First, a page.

The rich and wealthy want high-end investments like strategic stock choices, hedge funds, private equity or real estate. But, there is a chance that you may be missing opportunities in the simple, but highly useful, exchange traded fund (ETF).
Burton G. Malkiel, author of A Random Walk Down Wall Street and Princeton professor, argues that the wealthy lose out by chasing the latest, greatest investment, writes Paul Sullivan for Yahoo! Finance. Malkiel comments on how the world’s wealthiest people would have had fine returns without volatility and high fess if they were to use index investments. [Which ETF Indexing Strategy is Right for You?]
Still, there are those who think otherwise. James T. Tierney Jr., senior vice president at W.P. Stewart & Company, remarks that “if you find the [stocks]with the higher average, you’re adding real value.”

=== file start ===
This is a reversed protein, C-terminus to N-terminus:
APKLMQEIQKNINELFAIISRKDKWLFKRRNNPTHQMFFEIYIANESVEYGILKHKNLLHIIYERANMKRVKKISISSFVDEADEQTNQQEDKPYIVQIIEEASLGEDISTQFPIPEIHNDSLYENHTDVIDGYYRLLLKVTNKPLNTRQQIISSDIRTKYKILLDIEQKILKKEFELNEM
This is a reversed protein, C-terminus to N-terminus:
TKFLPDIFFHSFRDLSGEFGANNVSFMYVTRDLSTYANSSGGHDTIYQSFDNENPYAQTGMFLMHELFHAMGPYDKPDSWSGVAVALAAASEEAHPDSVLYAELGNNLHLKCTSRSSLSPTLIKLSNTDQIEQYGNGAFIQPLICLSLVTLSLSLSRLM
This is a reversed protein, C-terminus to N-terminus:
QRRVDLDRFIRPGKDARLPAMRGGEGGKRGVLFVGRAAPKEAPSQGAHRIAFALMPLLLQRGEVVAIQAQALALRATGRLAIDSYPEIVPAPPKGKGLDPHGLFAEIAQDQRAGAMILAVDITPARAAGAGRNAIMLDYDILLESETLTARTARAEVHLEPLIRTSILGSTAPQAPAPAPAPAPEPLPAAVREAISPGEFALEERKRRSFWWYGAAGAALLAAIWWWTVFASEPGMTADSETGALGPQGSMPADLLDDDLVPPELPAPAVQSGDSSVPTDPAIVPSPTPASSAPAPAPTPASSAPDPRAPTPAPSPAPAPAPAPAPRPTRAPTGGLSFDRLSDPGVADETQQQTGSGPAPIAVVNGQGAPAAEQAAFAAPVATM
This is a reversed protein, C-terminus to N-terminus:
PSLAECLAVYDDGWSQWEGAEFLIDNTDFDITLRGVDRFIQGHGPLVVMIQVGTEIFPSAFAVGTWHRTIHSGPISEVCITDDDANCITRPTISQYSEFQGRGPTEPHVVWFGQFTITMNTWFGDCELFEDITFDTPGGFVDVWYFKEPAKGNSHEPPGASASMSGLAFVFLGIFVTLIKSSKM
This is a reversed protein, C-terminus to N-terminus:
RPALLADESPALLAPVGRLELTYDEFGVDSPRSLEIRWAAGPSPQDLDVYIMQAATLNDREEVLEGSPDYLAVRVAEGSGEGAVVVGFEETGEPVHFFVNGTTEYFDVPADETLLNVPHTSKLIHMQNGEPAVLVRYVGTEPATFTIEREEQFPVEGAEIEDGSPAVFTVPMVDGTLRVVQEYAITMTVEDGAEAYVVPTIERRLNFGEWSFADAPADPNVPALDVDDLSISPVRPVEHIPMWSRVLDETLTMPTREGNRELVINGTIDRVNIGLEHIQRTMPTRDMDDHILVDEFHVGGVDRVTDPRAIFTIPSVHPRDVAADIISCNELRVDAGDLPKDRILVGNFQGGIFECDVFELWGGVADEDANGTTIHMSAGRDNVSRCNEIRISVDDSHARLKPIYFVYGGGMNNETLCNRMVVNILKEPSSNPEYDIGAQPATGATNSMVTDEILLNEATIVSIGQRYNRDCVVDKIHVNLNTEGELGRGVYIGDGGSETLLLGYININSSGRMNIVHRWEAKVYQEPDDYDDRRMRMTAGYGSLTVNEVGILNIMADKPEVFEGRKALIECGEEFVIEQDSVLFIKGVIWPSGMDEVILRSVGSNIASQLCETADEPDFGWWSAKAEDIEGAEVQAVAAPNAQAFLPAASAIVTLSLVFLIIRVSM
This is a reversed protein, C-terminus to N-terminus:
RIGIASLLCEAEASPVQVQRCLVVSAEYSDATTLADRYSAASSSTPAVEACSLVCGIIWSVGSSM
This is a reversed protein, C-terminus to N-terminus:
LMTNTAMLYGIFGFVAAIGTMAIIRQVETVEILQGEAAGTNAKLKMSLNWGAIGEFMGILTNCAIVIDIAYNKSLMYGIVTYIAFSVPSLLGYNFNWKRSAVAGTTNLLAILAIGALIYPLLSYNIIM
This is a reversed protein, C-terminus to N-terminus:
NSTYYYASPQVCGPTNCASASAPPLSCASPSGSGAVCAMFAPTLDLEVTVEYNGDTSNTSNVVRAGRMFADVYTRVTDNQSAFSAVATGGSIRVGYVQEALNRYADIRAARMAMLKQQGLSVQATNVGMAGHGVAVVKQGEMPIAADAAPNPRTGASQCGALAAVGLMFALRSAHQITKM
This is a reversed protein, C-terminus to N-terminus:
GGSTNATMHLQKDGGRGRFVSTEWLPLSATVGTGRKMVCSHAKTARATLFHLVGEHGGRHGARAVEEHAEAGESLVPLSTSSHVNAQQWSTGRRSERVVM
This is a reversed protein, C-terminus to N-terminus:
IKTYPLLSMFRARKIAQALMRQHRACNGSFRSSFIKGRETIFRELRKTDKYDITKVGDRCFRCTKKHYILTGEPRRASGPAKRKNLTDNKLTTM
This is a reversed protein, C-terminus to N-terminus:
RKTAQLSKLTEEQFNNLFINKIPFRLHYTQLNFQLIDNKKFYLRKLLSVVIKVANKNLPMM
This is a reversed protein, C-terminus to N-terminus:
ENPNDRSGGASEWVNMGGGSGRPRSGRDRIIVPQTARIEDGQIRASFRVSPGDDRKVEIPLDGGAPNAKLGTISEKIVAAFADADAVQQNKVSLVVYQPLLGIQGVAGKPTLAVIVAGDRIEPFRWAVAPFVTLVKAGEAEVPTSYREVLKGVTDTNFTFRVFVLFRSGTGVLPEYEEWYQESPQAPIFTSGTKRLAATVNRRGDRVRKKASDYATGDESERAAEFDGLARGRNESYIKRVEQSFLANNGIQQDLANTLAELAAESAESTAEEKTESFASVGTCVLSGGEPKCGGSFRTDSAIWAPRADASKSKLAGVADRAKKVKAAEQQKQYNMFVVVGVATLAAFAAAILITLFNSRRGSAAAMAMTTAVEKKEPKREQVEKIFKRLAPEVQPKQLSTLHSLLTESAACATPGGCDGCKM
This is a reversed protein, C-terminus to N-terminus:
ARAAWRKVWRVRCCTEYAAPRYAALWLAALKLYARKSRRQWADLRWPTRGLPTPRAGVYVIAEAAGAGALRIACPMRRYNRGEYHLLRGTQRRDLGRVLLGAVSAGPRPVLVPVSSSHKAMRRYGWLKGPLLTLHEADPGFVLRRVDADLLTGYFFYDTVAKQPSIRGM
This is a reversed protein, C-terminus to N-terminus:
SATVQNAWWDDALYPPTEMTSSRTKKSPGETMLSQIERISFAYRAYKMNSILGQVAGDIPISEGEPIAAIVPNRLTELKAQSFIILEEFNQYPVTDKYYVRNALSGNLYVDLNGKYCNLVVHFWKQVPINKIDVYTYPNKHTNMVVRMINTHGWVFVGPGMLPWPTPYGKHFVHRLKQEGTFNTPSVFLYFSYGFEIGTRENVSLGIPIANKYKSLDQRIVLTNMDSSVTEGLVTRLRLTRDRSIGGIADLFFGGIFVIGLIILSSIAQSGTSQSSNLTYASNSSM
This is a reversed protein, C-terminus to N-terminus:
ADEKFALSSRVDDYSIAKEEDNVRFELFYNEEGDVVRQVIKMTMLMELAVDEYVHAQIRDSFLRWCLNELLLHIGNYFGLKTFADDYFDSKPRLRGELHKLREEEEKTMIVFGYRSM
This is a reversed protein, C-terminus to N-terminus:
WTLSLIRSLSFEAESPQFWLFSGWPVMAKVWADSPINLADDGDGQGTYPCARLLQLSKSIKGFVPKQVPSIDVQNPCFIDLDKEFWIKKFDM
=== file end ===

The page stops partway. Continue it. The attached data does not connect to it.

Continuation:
Passive vs. Active. Malkiel has been saying that no one can always pick winners. Instead, he urges people to stick to a balance of stocks and bonds that is right for their time horizons. Tierney, on the other hand, believes that the stock-picking approach better serves high-net-worth investors. [Two Indexes All ETF Investors Should Know.]
Fees. The main selling point of non-actively managed investments is the low fees, which translates to higher returns to the investor. The counterargument is that the modest investor only needs a simple portfolio, but the wealthy need more advice to optimally allocate their assets.
Portfolio Style. Malkiel has disclosed his own investments, and he has all his retirement money in indexes. He has also put some money into municipal bonds and a few stocks to play around with, but “all the serious money is indexed.”
It’s tough to beat the market; even some of Wall Street’s brightest stars can’t do it consistently for long. So why not buy the market with an ETF? Learn all about them on our ETF Education page.
For more information on indexing, visit our indexing category.
Max Chen contributed to this article.
The opinions and forecasts expressed herein are solely those of Tom Lydon, and may not actually come to pass. Information on this site should not be used or construed as an offer to sell, a solicitation of an offer to buy, or a recommendation for any product.